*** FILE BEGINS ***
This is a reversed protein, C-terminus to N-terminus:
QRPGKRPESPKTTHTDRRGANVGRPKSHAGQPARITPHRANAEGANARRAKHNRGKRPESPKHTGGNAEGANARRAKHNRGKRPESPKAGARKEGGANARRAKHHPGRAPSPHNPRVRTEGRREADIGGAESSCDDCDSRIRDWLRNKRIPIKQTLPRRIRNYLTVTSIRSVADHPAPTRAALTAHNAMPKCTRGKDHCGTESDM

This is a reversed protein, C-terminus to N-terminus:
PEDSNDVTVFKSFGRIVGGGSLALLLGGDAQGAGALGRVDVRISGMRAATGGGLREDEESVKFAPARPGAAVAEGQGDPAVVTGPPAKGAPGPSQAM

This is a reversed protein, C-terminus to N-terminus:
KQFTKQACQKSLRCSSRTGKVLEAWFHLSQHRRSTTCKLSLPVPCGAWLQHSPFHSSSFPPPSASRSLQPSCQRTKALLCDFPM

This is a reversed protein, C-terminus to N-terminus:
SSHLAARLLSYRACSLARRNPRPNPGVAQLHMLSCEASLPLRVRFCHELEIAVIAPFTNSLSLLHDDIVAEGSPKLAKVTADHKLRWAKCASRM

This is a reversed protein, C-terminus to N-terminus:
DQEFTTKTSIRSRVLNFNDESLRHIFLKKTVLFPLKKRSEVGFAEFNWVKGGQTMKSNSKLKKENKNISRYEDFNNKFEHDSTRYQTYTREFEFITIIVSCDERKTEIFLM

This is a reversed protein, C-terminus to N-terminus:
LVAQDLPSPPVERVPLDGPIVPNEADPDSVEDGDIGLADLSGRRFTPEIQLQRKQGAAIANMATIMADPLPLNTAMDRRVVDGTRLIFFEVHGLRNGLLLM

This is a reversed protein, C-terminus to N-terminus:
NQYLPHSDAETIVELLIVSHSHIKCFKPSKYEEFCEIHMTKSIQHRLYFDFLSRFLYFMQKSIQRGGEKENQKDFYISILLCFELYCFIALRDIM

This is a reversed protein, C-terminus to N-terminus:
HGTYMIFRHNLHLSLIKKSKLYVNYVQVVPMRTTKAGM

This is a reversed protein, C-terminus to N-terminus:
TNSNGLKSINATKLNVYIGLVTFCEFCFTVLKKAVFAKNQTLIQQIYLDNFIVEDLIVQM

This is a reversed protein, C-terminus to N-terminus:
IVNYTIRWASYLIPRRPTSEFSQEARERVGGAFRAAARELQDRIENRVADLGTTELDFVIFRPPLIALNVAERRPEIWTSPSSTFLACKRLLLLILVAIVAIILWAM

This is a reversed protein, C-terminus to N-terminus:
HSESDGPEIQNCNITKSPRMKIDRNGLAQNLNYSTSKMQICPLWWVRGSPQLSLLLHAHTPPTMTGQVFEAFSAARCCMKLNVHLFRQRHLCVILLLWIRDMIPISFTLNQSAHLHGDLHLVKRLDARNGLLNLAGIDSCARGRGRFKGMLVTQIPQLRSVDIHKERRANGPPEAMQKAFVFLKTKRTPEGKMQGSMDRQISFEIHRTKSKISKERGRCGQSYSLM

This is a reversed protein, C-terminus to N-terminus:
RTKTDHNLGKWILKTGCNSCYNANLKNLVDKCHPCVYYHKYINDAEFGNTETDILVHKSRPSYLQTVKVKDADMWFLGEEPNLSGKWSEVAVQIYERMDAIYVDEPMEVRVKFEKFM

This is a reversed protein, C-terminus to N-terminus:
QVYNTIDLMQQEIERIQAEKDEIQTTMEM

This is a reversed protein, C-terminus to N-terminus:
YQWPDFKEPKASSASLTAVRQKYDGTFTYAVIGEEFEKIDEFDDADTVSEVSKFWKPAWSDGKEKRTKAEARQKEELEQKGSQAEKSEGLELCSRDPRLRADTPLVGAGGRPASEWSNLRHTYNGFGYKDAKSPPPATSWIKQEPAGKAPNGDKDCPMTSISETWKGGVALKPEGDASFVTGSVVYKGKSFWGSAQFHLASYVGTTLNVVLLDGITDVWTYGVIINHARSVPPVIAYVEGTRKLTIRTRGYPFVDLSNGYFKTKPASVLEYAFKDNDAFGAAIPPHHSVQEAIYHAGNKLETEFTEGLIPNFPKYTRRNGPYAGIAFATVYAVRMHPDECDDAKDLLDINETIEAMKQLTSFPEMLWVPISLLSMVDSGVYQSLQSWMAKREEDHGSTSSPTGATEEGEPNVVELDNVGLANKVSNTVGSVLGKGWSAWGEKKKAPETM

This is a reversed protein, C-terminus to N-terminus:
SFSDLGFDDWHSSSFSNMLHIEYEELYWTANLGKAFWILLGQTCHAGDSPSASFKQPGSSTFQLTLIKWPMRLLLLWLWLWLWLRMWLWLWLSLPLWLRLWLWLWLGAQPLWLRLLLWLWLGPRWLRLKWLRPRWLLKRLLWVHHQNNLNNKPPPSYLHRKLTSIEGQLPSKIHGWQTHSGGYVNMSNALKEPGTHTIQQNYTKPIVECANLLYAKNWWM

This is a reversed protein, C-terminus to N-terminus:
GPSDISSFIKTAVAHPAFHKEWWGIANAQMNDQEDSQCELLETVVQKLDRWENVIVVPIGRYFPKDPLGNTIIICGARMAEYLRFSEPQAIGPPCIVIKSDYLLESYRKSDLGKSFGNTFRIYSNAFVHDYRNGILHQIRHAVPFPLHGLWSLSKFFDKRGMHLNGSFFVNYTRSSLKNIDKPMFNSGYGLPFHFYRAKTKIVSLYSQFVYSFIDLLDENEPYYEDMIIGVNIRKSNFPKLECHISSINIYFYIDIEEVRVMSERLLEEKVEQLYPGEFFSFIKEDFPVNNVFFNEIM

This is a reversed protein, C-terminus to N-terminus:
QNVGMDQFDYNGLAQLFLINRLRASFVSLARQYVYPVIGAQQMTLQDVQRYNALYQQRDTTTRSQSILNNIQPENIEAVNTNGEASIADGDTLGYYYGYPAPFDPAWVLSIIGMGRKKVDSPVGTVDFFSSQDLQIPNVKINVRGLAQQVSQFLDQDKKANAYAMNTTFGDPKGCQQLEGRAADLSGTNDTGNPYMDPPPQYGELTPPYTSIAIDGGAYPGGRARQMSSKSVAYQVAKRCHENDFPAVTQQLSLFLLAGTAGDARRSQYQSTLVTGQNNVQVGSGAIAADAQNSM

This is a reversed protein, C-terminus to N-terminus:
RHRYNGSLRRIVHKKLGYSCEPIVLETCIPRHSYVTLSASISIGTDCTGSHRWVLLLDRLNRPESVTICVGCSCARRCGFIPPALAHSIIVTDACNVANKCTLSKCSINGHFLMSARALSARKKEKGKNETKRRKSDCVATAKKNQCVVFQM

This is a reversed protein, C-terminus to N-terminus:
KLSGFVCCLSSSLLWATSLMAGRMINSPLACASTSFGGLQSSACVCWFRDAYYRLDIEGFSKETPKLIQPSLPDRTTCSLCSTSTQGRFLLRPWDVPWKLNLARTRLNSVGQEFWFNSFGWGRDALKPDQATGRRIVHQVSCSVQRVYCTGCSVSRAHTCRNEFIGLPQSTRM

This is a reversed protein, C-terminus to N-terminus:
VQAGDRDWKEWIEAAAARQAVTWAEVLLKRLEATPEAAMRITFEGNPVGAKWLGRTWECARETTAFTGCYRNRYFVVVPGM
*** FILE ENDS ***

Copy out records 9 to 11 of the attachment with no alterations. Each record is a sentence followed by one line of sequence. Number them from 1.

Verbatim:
This is a reversed protein, C-terminus to N-terminus:
TNSNGLKSINATKLNVYIGLVTFCEFCFTVLKKAVFAKNQTLIQQIYLDNFIVEDLIVQM

This is a reversed protein, C-terminus to N-terminus:
IVNYTIRWASYLIPRRPTSEFSQEARERVGGAFRAAARELQDRIENRVADLGTTELDFVIFRPPLIALNVAERRPEIWTSPSSTFLACKRLLLLILVAIVAIILWAM

This is a reversed protein, C-terminus to N-terminus:
HSESDGPEIQNCNITKSPRMKIDRNGLAQNLNYSTSKMQICPLWWVRGSPQLSLLLHAHTPPTMTGQVFEAFSAARCCMKLNVHLFRQRHLCVILLLWIRDMIPISFTLNQSAHLHGDLHLVKRLDARNGLLNLAGIDSCARGRGRFKGMLVTQIPQLRSVDIHKERRANGPPEAMQKAFVFLKTKRTPEGKMQGSMDRQISFEIHRTKSKISKERGRCGQSYSLM